UNITS AND MEASUREMENTS

1. Units and measurements

Without a widely accepted system of units of measurement our civilization could not exist. Imagine the chaos if there were no standards for the measurement of mass, length and time, for example.

Scientists identify quantities which describe the natural world. In order to decide how much of a particular quantity a given object has, for example, MASS, it is necessary to compare that object to the masses of other objects which have known masses, defined in terms of an agreed standard. The instrument used is called a BALANCE, iand is shown here on the right. A PHYSICAL QUANTITY can be defined in terms of the operations necessary to measure it. For example, the length of an object can be determined by comparing it to an object of known length, such as a ruler (see examples of physical quantities).


A unit is an established standard for a physical quantity against which particular examples of that physical quantity can be compared. The act of comparing a physical quantity to a unit is called MEASUREMENT and the MEASURE of a particular physical quantity is the ratio of that physical quantity to the unit. For example, let us take the physical quantity, distance, with a value of 25 metres. The units are metres, and if we divide 25 metres by metres, we get the measure which is 25. The measure is a numerical value. When we perform calculations, we manipulate the measure, not the physical quantity.

2. Base and derived quantities and units

Physical quantities are related to one another by mathematical equations, for example:

velocity = displacement / time.

Some physical quantities are chosen as base quantities. Other physical quantities are obtained from the base quantities using the appropriate algebraic relationships and these are called derived quantities .

Base quantities are said to have base units and derived quantities have derived units. For example, if displacement and time are chosen to be base quantities, then velocity is a derived quantity. Note that metres/second is pronounced "metres per second".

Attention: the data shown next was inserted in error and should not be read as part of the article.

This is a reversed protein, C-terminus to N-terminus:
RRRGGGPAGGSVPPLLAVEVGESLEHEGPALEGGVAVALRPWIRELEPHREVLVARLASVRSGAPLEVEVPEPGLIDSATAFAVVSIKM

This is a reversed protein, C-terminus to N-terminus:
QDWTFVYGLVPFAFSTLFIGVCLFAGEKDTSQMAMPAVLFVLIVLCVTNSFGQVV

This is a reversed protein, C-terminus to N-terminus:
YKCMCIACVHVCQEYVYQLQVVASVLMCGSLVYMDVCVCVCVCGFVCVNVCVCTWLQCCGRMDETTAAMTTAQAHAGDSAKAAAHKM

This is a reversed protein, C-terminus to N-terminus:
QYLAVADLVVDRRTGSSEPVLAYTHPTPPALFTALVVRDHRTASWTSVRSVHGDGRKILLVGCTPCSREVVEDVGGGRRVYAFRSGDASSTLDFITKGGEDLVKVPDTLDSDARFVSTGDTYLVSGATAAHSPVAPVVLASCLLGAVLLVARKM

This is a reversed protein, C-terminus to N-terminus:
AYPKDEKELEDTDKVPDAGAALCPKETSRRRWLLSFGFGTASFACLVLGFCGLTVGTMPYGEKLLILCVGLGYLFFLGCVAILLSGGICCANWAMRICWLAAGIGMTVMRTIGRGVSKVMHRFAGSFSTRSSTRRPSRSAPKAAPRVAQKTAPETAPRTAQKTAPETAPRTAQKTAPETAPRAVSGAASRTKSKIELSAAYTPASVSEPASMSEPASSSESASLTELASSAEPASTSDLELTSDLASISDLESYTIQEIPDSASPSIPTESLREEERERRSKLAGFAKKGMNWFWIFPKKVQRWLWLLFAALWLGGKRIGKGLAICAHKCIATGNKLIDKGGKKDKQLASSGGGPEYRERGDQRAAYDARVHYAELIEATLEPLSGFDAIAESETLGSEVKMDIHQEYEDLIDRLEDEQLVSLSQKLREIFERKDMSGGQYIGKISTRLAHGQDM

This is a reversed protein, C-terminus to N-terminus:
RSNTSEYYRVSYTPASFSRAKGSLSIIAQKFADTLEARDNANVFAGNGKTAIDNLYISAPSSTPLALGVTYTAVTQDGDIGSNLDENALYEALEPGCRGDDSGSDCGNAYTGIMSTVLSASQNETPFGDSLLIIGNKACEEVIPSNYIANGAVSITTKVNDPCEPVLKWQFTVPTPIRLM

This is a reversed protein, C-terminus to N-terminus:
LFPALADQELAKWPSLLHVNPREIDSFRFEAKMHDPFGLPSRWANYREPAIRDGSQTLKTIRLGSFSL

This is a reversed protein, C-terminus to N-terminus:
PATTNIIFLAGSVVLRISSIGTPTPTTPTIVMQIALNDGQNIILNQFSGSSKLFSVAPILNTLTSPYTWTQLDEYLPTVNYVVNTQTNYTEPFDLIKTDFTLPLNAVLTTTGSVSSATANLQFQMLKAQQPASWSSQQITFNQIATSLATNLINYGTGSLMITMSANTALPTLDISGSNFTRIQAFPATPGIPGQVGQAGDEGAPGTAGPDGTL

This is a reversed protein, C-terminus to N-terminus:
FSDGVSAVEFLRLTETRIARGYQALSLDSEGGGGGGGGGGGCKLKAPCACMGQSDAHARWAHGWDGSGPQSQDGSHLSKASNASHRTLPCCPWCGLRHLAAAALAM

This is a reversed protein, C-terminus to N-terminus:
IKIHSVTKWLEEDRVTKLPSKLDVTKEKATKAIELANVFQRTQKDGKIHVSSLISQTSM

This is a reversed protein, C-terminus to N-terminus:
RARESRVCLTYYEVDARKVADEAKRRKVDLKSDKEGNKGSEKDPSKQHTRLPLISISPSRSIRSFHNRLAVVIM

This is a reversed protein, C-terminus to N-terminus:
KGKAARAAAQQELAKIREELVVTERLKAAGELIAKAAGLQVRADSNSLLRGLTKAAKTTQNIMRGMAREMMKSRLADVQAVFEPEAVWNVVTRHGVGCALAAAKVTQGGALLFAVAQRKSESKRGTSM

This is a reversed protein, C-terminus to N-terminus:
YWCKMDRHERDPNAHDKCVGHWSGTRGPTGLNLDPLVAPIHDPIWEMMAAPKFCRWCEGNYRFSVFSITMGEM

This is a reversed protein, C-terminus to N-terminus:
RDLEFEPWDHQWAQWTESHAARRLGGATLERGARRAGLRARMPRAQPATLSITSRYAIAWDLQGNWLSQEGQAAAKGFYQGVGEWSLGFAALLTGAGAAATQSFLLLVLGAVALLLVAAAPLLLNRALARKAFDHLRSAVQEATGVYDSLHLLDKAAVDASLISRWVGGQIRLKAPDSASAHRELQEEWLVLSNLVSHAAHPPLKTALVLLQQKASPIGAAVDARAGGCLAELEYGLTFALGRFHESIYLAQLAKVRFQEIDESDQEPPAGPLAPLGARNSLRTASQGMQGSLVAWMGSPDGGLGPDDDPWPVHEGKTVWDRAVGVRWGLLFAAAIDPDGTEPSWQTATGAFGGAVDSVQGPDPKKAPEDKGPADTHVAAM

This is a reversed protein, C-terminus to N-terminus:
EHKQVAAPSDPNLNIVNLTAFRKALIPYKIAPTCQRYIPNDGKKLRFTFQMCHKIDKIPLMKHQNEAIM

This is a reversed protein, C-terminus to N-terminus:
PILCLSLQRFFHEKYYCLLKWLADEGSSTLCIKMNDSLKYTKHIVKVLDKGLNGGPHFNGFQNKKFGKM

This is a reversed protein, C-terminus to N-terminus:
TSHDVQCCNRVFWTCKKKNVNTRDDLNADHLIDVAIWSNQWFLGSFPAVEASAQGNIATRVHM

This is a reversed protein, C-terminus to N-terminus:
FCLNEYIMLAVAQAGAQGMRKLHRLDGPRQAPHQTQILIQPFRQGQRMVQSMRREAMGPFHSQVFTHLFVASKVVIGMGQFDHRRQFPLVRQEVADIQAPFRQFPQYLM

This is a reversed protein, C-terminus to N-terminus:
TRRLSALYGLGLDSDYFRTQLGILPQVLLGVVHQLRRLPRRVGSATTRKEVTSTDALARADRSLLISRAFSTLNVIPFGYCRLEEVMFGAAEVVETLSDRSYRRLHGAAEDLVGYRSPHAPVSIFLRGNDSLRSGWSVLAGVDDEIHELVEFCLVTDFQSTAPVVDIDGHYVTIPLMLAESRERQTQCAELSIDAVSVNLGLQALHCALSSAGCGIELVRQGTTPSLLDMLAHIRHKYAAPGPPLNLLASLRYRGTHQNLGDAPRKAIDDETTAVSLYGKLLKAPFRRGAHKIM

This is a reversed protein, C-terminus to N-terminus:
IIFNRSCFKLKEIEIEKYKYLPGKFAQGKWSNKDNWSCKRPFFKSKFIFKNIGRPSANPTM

By international convention the following seven physical quantities are chosen for use as dimensionally independent base quantities.

Physical Quantity Symbol for the Quantity
length l
mass m
time t
electric current I
thermodynamic temperature T
luminous intensity Iv
amount of substance n

SI base units

In South Africa, the INTERNATIONAL SYSTEM OF UNITS (which is abbreviated "SI", from the French "le Système International d' Unités") as defined by the International Standards Organization is used. SI units are widely accepted and are established by law in most countries (the United States being a notable exception). The SI base units are shown in the table below. (Clicking on a name of a unit will take you to its definition).

BASE UNITS
Physical Quantity Name of Unit Symbol
length metre m
mass kilogram kg
time second s
electric current ampere A
temperature kelvin K
luminous intensity candela cd
amount of substance mole mol


SI derived units:

All SI units that are not base units are expressed as combinations of the base units.

SOME EXAMPLES OF DERIVED SI UNITS
Physical Quantity SI Unit Symbol
angle radian rad
solid angle steradian sr
area square metre m2
volume cubic metre m3
density kilogram per cubic metre kg·m-3
speed metre per second m·s-1
acceleration metre per second squared m·s-2
concentration mole per cubic metre mol·m-3

Note the equivalent forms of writing down derived units: for example, mol·m-3 = mol/m3. Some derived units (shown in the table below) are given special names: (Clicking on a name will take you to its definition).

You are encouraged to use the "middle dot" notation to indicate the multiplication of units, rather than the full stop. Thus, the preferred way of writing the units for acceleration are m·s-2 rather than m.s-2 or m/s2.

SOME DERIVED SI UNITS WITH SPECIAL NAMES
Physical Quantity Name of Unit Symbol
energy joule J
force newton N
pressure pascal Pa
power watt W
electric charge coulomb C
electric potential difference volt V
electric resistance ohm W
frequency hertz Hz
Further information: http://en.wikipedia.org/wiki/SI_derived_units

SI prefixes

A SI prefix is a name that is added to the name of a basic unit and which indicates whether that unit is a multiple (or a fraction) of that unit. For example, the prefix "kilo" added to "meter" gives "kilometer", which is a unit 1 000 times LARGER than the base unit "meter". Similarly, the prefix "milli" added to "gram" gives "milligram", which is a unit 1 000 times SMALLER than the base unit "gram". The table shown below lists the names of approved SI prefixes.

SI Prefixes Remarks
Multiple Prefix Symbol
10-24
10-21
10-18
10-15
10-12
10-9
10-6
10-3
10-2
10-1
10
102
103
106
109
1012
1015
1018
1021
1024
xyocto
xzepto
xatto
xfemto
xpico
xnano
xmicro
xmilli
xcenti
xdeci
xdeca
xhecto
xkilo
xmega
xgiga
xtera
xpeta
xexa
xzetta
xyotta
xy
xz
xa
xf
xp
xn
xµ
xm
xc
xd
xda
xh
xk
xM
xG
xT
xP
xE
xZ
xY
Decimal multiples are formed by adding prefixes to the name of the SI unit. This avoids having to use cumbersome numbers of digits.

It is considered good practice to use prefixes representing 10 raised to a power which is a multiple of 3. For example, 100 ms is preferable to 10 cs or 1 ds.
Further information: http://en.wikipedia.org/wiki/SI_prefix